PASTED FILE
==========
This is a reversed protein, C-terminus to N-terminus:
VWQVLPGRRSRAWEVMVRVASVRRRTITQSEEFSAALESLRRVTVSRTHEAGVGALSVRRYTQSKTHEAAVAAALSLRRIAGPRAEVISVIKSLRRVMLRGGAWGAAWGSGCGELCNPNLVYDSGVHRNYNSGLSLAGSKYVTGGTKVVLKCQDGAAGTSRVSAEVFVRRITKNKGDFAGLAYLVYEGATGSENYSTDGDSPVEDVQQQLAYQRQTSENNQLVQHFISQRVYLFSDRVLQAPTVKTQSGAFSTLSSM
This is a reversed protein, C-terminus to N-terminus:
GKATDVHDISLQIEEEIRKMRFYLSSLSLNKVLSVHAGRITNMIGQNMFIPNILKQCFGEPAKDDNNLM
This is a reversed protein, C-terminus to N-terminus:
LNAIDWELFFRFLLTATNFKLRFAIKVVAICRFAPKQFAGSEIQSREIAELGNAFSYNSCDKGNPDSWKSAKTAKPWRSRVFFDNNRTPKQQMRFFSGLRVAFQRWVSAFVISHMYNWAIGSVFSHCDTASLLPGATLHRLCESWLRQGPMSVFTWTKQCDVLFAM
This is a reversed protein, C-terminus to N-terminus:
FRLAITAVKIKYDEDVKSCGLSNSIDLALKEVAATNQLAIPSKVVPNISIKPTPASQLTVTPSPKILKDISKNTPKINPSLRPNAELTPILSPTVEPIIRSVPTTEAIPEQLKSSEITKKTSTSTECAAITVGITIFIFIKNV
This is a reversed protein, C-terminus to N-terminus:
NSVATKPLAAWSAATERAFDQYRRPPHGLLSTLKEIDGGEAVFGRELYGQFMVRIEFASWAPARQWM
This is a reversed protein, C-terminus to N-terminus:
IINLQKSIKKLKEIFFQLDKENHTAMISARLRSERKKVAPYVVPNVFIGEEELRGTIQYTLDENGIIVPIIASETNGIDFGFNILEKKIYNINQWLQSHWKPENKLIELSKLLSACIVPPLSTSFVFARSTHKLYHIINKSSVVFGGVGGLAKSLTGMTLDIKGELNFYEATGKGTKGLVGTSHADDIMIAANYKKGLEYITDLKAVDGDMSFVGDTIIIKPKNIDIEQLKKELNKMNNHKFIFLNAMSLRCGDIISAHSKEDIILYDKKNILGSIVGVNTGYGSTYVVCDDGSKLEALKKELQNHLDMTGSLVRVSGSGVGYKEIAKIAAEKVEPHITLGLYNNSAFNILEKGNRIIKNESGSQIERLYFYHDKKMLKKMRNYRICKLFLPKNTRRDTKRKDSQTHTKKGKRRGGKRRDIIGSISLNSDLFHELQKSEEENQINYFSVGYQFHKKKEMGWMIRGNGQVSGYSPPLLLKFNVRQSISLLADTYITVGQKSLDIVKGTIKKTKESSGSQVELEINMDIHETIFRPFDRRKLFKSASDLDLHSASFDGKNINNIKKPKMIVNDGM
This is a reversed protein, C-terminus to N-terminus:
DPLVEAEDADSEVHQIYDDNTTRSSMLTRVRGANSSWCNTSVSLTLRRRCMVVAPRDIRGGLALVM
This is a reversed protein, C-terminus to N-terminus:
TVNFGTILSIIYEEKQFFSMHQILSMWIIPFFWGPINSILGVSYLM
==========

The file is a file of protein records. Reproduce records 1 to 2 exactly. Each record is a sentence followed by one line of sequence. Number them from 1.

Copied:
This is a reversed protein, C-terminus to N-terminus:
VWQVLPGRRSRAWEVMVRVASVRRRTITQSEEFSAALESLRRVTVSRTHEAGVGALSVRRYTQSKTHEAAVAAALSLRRIAGPRAEVISVIKSLRRVMLRGGAWGAAWGSGCGELCNPNLVYDSGVHRNYNSGLSLAGSKYVTGGTKVVLKCQDGAAGTSRVSAEVFVRRITKNKGDFAGLAYLVYEGATGSENYSTDGDSPVEDVQQQLAYQRQTSENNQLVQHFISQRVYLFSDRVLQAPTVKTQSGAFSTLSSM
This is a reversed protein, C-terminus to N-terminus:
GKATDVHDISLQIEEEIRKMRFYLSSLSLNKVLSVHAGRITNMIGQNMFIPNILKQCFGEPAKDDNNLM